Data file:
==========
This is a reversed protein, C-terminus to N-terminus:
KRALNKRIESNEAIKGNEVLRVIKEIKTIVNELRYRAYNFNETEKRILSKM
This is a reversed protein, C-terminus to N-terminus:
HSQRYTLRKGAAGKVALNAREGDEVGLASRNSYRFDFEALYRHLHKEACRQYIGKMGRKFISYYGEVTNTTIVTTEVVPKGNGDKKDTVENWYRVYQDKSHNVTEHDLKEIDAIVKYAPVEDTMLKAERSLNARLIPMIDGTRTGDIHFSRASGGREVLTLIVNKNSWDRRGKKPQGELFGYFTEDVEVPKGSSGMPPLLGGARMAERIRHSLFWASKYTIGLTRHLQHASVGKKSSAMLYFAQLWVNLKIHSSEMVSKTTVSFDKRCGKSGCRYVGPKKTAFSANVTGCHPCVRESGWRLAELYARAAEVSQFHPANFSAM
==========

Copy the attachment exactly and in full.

This is a reversed protein, C-terminus to N-terminus:
KRALNKRIESNEAIKGNEVLRVIKEIKTIVNELRYRAYNFNETEKRILSKM
This is a reversed protein, C-terminus to N-terminus:
HSQRYTLRKGAAGKVALNAREGDEVGLASRNSYRFDFEALYRHLHKEACRQYIGKMGRKFISYYGEVTNTTIVTTEVVPKGNGDKKDTVENWYRVYQDKSHNVTEHDLKEIDAIVKYAPVEDTMLKAERSLNARLIPMIDGTRTGDIHFSRASGGREVLTLIVNKNSWDRRGKKPQGELFGYFTEDVEVPKGSSGMPPLLGGARMAERIRHSLFWASKYTIGLTRHLQHASVGKKSSAMLYFAQLWVNLKIHSSEMVSKTTVSFDKRCGKSGCRYVGPKKTAFSANVTGCHPCVRESGWRLAELYARAAEVSQFHPANFSAM